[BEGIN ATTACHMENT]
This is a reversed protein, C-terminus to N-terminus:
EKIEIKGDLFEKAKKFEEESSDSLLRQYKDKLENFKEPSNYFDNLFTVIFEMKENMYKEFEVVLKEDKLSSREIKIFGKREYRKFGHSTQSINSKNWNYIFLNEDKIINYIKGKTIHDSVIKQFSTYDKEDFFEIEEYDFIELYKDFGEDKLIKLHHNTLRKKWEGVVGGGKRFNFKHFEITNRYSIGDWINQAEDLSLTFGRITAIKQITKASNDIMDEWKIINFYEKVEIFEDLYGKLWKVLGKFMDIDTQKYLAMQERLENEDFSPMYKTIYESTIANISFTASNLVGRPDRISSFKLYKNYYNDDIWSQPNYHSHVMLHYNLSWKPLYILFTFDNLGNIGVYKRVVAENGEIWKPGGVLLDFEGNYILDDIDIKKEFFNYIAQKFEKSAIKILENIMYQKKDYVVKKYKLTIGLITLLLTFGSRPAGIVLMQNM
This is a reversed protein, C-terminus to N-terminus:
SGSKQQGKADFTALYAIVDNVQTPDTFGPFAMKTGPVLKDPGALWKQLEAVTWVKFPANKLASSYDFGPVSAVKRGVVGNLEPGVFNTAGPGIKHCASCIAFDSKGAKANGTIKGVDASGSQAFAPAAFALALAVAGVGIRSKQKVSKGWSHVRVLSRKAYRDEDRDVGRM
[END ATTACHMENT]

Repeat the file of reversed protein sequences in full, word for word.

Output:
This is a reversed protein, C-terminus to N-terminus:
EKIEIKGDLFEKAKKFEEESSDSLLRQYKDKLENFKEPSNYFDNLFTVIFEMKENMYKEFEVVLKEDKLSSREIKIFGKREYRKFGHSTQSINSKNWNYIFLNEDKIINYIKGKTIHDSVIKQFSTYDKEDFFEIEEYDFIELYKDFGEDKLIKLHHNTLRKKWEGVVGGGKRFNFKHFEITNRYSIGDWINQAEDLSLTFGRITAIKQITKASNDIMDEWKIINFYEKVEIFEDLYGKLWKVLGKFMDIDTQKYLAMQERLENEDFSPMYKTIYESTIANISFTASNLVGRPDRISSFKLYKNYYNDDIWSQPNYHSHVMLHYNLSWKPLYILFTFDNLGNIGVYKRVVAENGEIWKPGGVLLDFEGNYILDDIDIKKEFFNYIAQKFEKSAIKILENIMYQKKDYVVKKYKLTIGLITLLLTFGSRPAGIVLMQNM
This is a reversed protein, C-terminus to N-terminus:
SGSKQQGKADFTALYAIVDNVQTPDTFGPFAMKTGPVLKDPGALWKQLEAVTWVKFPANKLASSYDFGPVSAVKRGVVGNLEPGVFNTAGPGIKHCASCIAFDSKGAKANGTIKGVDASGSQAFAPAAFALALAVAGVGIRSKQKVSKGWSHVRVLSRKAYRDEDRDVGRM